The EGA standard was made obsolete by the introduction of VGA by IBM in April 1987 with the PS/2 computer line. Video Graphics Array (VGA) is a computer display standard first marketed in 1987 by IBM. VGA belongs to a family of earlier IBM video standards and largely remains backward compatible with them. ... 1987 is a common year starting on Thursday of the Gregorian calendar. ... It has been suggested that this article or section be merged with PS2. ...


See also Professional Graphics Controller, a much more powerful graphics adapter with an equally short marketing life. Professional Graphics Controller was an IBM XT graphics card manufactured by IBM. It was very advanced, providing both 2D and 3D graphics accelerator for CAD applications. ...


References

  • Mueller, Scott (1992) Upgrading and Repairing PCs, Second Edition, Que Books, ISBN 0-88022-856-3

  Results from FactBites:
 
What is EGA? 1984 IBM Enhanced Graphics Adapter Display Card (211 words)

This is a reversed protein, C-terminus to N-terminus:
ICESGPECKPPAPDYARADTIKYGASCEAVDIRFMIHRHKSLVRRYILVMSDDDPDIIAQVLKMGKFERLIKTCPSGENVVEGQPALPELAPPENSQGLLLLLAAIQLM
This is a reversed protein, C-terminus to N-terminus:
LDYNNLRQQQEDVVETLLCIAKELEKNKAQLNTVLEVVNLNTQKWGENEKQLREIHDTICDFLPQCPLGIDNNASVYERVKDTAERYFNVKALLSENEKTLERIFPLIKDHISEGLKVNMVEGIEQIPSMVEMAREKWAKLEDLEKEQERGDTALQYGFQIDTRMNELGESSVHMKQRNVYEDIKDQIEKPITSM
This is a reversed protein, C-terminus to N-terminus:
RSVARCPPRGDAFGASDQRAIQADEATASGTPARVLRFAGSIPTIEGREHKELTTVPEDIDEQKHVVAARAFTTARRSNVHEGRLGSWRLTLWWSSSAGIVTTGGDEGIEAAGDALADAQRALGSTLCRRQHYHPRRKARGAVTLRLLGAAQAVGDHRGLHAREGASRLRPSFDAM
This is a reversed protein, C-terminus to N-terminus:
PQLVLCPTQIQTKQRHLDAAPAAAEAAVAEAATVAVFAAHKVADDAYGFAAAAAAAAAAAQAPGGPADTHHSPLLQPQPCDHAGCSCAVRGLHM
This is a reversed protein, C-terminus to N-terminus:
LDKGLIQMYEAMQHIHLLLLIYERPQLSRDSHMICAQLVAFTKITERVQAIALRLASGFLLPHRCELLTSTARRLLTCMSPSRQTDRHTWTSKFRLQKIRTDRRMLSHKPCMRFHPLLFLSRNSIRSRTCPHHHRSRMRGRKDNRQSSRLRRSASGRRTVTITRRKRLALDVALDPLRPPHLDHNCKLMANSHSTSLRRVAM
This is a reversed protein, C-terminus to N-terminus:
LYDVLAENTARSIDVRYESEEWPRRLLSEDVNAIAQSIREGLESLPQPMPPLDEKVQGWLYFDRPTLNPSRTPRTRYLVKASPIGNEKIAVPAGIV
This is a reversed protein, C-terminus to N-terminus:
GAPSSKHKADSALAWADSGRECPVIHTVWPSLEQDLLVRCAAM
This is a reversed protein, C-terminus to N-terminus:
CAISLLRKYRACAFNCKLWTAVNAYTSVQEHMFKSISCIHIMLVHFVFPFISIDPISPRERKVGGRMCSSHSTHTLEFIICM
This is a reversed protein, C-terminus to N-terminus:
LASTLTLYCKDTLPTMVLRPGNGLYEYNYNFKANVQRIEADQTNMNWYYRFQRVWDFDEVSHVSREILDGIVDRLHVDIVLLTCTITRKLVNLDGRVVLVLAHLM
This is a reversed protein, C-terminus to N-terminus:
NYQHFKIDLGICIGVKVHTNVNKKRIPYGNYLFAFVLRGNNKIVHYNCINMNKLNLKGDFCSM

It was a nice graphics card at the time, but it couldn't deliver the vast array of colors we all like today, so it is thus forgotten.
One new feature on the EGA adapter was the memory expansion board.
One good thing, though, was that most aftermarket EGA cards came equipped with the full 256 KB of memory.
Enhanced Graphics Adapter - Wikipedia, the free encyclopedia (362 words)
The Enhanced Graphics Adapter (EGA) is the IBM PC computer display standard specification located between CGA and VGA in terms of graphics performance (that is, colour and space resolution).
EGA can drive an MDA monitor by a special setting of switches on the board; only 640×350 high-res is available in this mode.
The EGA standard was made obsolete by the introduction of VGA by IBM in April 1987 with the PS/2 computer line.
  More results at FactBites »